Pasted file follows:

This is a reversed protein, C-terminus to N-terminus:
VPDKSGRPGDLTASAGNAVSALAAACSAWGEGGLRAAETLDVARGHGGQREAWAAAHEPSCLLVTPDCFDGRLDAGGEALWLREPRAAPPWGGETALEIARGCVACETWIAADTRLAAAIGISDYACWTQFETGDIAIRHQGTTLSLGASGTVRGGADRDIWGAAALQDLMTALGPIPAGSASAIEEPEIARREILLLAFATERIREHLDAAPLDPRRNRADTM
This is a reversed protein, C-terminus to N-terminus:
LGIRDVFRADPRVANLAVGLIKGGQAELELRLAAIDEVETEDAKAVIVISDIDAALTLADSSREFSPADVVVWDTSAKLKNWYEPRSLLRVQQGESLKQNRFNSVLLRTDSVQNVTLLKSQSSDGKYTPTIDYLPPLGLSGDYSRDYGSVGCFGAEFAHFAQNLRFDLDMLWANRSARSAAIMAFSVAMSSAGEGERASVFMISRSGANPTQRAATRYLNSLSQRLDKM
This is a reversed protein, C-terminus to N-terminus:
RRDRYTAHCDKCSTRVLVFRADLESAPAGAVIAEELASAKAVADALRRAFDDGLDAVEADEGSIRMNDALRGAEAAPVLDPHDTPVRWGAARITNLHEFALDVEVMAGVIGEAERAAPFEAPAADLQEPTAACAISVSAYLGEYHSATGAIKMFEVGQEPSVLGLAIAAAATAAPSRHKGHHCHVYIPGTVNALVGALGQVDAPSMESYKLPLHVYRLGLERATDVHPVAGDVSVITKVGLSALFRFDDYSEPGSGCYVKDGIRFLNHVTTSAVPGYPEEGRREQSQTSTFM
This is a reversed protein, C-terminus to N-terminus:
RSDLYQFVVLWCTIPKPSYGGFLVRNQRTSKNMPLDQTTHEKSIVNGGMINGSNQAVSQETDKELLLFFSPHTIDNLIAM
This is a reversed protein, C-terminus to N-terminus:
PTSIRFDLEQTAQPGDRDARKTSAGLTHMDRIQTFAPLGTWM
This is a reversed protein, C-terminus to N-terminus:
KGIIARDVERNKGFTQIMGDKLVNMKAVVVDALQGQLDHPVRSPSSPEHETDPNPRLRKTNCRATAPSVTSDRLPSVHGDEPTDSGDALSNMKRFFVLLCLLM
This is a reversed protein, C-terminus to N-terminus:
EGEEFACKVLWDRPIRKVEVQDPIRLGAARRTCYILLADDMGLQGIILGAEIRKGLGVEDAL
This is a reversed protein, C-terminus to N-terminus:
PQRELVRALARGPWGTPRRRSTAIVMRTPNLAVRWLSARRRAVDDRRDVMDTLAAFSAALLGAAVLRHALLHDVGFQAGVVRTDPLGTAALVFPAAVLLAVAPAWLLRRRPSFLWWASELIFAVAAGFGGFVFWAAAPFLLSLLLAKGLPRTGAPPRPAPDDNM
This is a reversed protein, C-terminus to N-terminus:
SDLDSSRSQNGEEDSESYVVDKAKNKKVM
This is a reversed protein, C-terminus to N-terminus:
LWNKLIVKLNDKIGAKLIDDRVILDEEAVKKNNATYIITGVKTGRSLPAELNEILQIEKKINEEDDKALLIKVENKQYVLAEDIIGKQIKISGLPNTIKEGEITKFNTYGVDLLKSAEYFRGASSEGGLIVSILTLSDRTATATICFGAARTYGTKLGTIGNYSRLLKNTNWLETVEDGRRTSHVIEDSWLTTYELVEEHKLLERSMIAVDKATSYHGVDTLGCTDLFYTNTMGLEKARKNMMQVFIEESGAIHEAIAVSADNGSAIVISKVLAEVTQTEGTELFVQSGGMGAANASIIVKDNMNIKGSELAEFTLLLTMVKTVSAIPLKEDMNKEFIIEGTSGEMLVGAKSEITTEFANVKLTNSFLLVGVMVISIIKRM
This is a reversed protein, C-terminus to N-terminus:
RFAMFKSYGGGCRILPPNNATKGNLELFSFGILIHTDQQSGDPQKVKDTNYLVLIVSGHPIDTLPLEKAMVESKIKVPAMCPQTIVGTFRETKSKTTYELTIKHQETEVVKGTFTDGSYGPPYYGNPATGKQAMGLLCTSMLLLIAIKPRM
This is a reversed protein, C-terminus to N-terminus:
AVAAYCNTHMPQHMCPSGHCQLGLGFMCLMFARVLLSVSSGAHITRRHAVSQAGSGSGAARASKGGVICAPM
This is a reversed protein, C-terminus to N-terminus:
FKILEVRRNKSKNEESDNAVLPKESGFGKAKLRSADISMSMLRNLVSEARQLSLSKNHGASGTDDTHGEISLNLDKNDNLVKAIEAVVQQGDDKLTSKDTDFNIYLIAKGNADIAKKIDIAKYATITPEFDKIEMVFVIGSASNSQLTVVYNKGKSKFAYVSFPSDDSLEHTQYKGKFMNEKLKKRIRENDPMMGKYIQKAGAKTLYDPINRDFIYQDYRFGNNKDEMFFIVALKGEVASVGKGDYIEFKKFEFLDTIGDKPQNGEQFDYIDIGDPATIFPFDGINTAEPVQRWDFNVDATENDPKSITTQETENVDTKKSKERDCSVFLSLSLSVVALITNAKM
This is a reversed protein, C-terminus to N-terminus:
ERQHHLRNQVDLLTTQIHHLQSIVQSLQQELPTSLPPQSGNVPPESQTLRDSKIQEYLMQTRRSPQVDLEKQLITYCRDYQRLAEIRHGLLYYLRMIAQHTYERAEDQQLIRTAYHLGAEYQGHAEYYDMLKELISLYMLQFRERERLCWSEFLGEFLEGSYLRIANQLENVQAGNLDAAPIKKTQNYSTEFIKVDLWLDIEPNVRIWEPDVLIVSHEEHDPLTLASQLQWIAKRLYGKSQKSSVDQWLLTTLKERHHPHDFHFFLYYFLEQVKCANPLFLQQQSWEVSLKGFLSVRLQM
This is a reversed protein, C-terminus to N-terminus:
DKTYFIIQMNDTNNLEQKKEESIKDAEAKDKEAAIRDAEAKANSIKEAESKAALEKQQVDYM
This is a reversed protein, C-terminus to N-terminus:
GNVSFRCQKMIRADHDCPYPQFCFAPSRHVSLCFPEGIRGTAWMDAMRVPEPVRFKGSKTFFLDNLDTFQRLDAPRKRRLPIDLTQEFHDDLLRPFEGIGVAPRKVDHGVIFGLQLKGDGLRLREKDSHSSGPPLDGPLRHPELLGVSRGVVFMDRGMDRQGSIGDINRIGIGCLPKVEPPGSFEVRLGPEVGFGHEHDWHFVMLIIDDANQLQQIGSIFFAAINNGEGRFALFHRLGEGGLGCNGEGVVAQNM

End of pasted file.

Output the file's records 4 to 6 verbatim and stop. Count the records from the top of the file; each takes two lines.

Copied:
This is a reversed protein, C-terminus to N-terminus:
RSDLYQFVVLWCTIPKPSYGGFLVRNQRTSKNMPLDQTTHEKSIVNGGMINGSNQAVSQETDKELLLFFSPHTIDNLIAM
This is a reversed protein, C-terminus to N-terminus:
PTSIRFDLEQTAQPGDRDARKTSAGLTHMDRIQTFAPLGTWM
This is a reversed protein, C-terminus to N-terminus:
KGIIARDVERNKGFTQIMGDKLVNMKAVVVDALQGQLDHPVRSPSSPEHETDPNPRLRKTNCRATAPSVTSDRLPSVHGDEPTDSGDALSNMKRFFVLLCLLM